I did not exist in 1974 when Hank Aaron accomplished an athletic feat that brought cheers and smiles to the faces of so many Americans, who may or may not have been so willing or eager to celebrate together in such a manner just ten years prior.
If you were alive then and old enough to form memories, do you remember watching this moment on TV live or in replayed clips on the news? Did you hear the game on the radio?
Vin Scully was the announcer for the Los Angeles Dodgers for nearly seven decades. Along with just over 50,000 spectators, he was there in Atlanta to witness and to narrate Hank Aaron hitting his 715th home run. Here’s a transcript of his words (bolded for emphasis):
What a marvelous moment for baseball, what a marvelous moment for Atlanta and the state of Georgia. What a marvelous moment for the country and the world. A black man is getting a standing ovation in the Deep South for breaking a record of an all-time baseball idol, and it is a great moment for all of us, and particularly for Henry Aaron, who was met at home plate, not only by every member of the Braves, but by his father and mother. He threw his arms around his father, and as he left the home plate area, his mother came running across the grass, threw her arms around his neck, kissed him for all she was worth.
As Aaron circled the bases, the Dodgers on the in-field shook his hand, and that was a memorable moment. Aaron is being mobbed by photographers, he’s holding his right hand high in the air, and for the first time in a long time, that poker face of Aaron’s shows a tremendous strain and relief of what it must have been like to live with for the past several months. It is over. At ten minutes after nine in Atlanta, GA, Henry Aaron has eclipsed the mark set by Babe Ruth. You could not, I guess, get two more opposite men: the Babe, big and garrulous, and oh, so sociable, and oh, so immense in all of his appetites; and then the quiet lad out of Mobile, AL, slender and stayed slender throughout his career. Ruth, as he put on the poundage and the paunch, the Yankees put their ball players in pin-striped uniforms because it made Ruth look slimmer, but they didn’t need pin-striped uniforms for Henry Aaron and the twilight of history here. He looks almost the same here as he did when he first came up twenty years ago.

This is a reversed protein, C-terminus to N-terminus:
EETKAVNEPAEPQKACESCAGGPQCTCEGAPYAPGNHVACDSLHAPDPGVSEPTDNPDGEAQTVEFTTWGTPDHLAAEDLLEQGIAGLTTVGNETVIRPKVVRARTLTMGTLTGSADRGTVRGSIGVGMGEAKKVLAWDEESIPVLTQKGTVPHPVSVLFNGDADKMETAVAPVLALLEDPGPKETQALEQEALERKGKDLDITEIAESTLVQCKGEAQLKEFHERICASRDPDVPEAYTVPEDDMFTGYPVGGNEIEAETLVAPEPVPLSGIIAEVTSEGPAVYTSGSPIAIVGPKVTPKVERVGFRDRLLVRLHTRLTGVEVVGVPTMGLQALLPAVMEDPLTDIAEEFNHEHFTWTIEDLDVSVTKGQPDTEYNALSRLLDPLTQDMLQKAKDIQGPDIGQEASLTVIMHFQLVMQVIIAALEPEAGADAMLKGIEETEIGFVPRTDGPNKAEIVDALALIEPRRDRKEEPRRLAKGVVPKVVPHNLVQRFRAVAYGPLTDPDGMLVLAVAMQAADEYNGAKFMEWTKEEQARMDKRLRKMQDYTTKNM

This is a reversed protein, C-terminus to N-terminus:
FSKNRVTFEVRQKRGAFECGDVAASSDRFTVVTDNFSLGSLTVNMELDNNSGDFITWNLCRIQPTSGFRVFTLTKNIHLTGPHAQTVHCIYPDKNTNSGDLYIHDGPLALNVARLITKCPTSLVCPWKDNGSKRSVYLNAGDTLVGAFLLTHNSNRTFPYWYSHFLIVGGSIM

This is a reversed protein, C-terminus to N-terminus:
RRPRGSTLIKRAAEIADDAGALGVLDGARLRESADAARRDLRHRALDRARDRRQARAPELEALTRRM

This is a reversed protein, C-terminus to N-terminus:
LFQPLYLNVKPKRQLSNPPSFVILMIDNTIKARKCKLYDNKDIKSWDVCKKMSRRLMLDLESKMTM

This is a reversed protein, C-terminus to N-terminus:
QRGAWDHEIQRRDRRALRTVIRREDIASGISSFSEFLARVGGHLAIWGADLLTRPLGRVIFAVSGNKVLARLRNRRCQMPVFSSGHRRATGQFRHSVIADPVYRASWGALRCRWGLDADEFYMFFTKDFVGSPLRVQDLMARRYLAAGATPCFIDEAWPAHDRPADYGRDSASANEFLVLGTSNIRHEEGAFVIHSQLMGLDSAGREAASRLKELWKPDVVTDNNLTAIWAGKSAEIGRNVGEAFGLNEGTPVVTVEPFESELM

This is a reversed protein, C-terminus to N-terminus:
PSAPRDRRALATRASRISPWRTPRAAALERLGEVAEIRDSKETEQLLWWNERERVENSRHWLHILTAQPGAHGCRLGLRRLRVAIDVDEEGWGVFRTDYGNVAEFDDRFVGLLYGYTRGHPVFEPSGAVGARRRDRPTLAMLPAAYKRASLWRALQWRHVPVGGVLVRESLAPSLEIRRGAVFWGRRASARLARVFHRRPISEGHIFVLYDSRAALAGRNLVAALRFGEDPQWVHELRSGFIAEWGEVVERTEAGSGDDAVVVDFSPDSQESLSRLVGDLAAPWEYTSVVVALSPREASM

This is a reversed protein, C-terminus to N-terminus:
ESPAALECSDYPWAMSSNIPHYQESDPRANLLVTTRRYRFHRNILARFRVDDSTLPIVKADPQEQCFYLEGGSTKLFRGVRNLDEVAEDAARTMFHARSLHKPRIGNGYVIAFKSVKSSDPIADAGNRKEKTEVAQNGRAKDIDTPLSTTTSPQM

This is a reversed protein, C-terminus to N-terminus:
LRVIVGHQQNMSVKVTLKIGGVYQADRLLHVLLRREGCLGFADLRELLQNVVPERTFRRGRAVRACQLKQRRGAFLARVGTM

And so it was a memorable moment before the game, and now what a sweet moment it is here in the middle of the game. So Henry and the Babe, the two greatest home run-hitters that have ever lived, and it’s a marvelous, wonderful, enjoyable moment here in Atlanta. We’re so happy too that it could be seen all over the United States, that it will be duly reported all around the world, and I’m sure films of it will be seen all around the world. And you can hear “Georgia” all around the world. Henry is now at the microphone. Henry gets it all out by saying “I thank God that it’s all over with.” And I’m sure he has thanked God many times that he had to do it to get it all over with as he becomes the greatest home run-hitter in the history of baseball.
Hank Aaron has died but the memories and documentation of his achievements will not fade away any time soon.
Social-cultural context of spring 1974:
~ The American participation in the Vietnam War ended a year earlier; Richard Nixon was president (with only a handful of months left in his term due to Watergate).
~ A week before this momentous occasion, the 46th Academy Awards were held and The Exorcist, Tatum O’Neal, Francois Truffaut, among others, won for their categories. Groucho Marx also received an Honorary Oscar®.
~ The Miami Dolphins beat the Minnesota Vikings at the start of that year to win Super Bowl VIII.
~ The most popular songs in the country in the days leading up to the game were “Hooked on a Feeling,” “Bennie and the Jets,” “Sunshine on my Shoulders,” “Seasons in the Sun,” and “The Lord’s Prayer.”
Read more about that history-making home run at the Baseball Hall of Fame.
Pic cred: Youtube screenshot